The forecast for diabetes management technologies is variable: While competition remains healthy and proactive, with some manufacturers making progress on automated systems for continuous glucose monitoring (CGM) and insulin pumps, launch dates for newer diagnostics remain on the far horizon. James Hayward, principal analyst at IDTechEx, a global research and consulting firm, summarized the landscape of diabetes technology in a new market report that represents insights from 75 companies.

“There are drivers to minimize the discomfort and inconvenience of a finger prick test. Today this is manifesting as the growth in CGM, taking finger pricking down to roles such as double-checking, calibration, or other supporting roles only,” Hayward told CLN Stat. There’s also a strong movement toward more integrated diabetes management software tools and apps to help patients better manage their disease. But as Hayward pointed out in his report, challenges remain for diagnostic innovation.

Two areas that have faltered include noninvasive CGM, which has produced a flurry of very short-lived companies, and oral insulin delivery, which has never taken off despite much discussion over this approach. Other emerging diagnostic technologies, such as remote glucose tolerance testing, using Escherichia coli bacteria to change color in the presence of sugar, and optical sensors to diagnose infants, have been slow to launch.

“The challenge with each of these technologies is that many of them have been discussed, researched, or in some way in the pipeline for many years and in most cases decades,” Hayward said. The report includes examples of work in transition between academic labs and commercial use, citing timelines of 2 to 5 years for commercialization. However, “with huge steps (e.g. regulatory approval, commercial validation, etc.) to come, it is difficult to be too confident on these timelines,” he observed.

CGM is an area that’s growing rapidly, driven in part by automatic, user-friendly CGM devices that offer a convenient alternative to standard glucose test strips. “We found that the recent significant investments in CGM from the last decade are resulting in significant growth throughout this sector. Now that the main technology barriers are being overcome and CGM options are viable products, the growth in this sector has and will continue to be significant,” Hayward said. While this doesn’t mean the end of test strips, it does signify that they’ll have a role that supports CGM over the long term, rather than serve as a primary method, he emphasized.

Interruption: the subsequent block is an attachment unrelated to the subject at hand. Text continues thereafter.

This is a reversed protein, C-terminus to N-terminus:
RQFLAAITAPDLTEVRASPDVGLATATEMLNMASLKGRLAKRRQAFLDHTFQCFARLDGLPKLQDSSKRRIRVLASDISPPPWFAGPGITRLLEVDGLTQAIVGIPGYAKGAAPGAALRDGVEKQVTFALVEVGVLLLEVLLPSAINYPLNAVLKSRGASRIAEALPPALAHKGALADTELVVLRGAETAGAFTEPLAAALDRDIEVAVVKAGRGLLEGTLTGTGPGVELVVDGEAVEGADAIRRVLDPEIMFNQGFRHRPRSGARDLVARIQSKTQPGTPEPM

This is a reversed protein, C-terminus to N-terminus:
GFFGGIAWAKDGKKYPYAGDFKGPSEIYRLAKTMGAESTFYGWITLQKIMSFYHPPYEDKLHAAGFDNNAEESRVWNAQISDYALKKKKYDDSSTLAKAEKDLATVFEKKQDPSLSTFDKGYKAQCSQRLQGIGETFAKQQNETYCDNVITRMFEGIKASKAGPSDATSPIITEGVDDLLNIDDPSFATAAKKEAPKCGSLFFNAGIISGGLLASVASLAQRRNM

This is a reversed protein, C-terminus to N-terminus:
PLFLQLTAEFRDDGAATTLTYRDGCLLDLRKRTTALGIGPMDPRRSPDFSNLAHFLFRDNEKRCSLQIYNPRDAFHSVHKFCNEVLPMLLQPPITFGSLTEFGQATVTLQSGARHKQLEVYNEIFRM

Revenue data for these two sectors over the last 10 years show strong growth for CGM’s small pool of manufacturers with approved devices. Patients using the technology have been able to improve HbA1C by 0.4% to 1%, demonstrating superior glucose control in comparison to test strips. “We expect this shift towards CGM to continue to gain momentum,” Hayward said.

Wearable CGM options such as sensors and subcutaneous implants are on the rise and have shown steady improvements in technology. Senseonics, for example, has developed an implant of this type that communicates with a wearable transmitter. Hayward anticipates that as the industry matures, calibration will be minimized, as prices go down and lifetime use goes up.

“Beyond these mainstream options, there are still large numbers of groups discussing other techniques and the potential of non-invasive glucose monitoring,” Hayward wrote. Given the lack of commercial success in this area, however, it’s unlikely that this market sector will take off in the near future.

Many insulin pump and CGM manufacturers have been eyeing the possibility of merging CGM devices and insulin pump technology to create an automatic feedback loop or “closed-loop” system. “The idea is to create an ‘artificial pancreas’ by using glucose sensing and insulin/glucagon delivery for automatic diabetes management,” Hayward explained. Developers are closing in on this goal, receiving approvals from the Food and Drug Administration (FDA) to advance this type of system, Hayward said. Medtronic, for example, received approval from FDA for its “hybrid closed-loop” MiniMed 670G system.

While the technology has fairly reliable sensing and delivery, companies still include a step that asks patients “are you sure?” when suggesting insulin dosing. Passing this responsibility from the patient to the manufacturer has huge legal implications, Hayward said. “This is why we think it will be a long time before this step can realistically think about being removed,” he said.

Manufacturers have also taken steps to bulk up insulin pump data, intelligence, and software, although these are few and far between. While Roche has made headway in its digital health technology to improve insulin pumps, “these advances represent the leading edge of the industry, with the majority of diabetics in the world still using manual application of insulin via pens, let alone insulin pumps or closed-loop systems,” Hayward noted.

Hayward also expounded on tests used in the management of diabetes side effects. The β-ketone test strip, for example, measures concentration of β-hydroxybutyrate in the blood to help identify diabetic ketoacidosis. In the meantime, companies have been looking at developing special footwear to identify or predict diabetic foot ulcers. “Future targets around management of side effects could include things like smart bandages for following the progress of recovery from ulceration or other complications from peripheral neuropathy,” he wrote.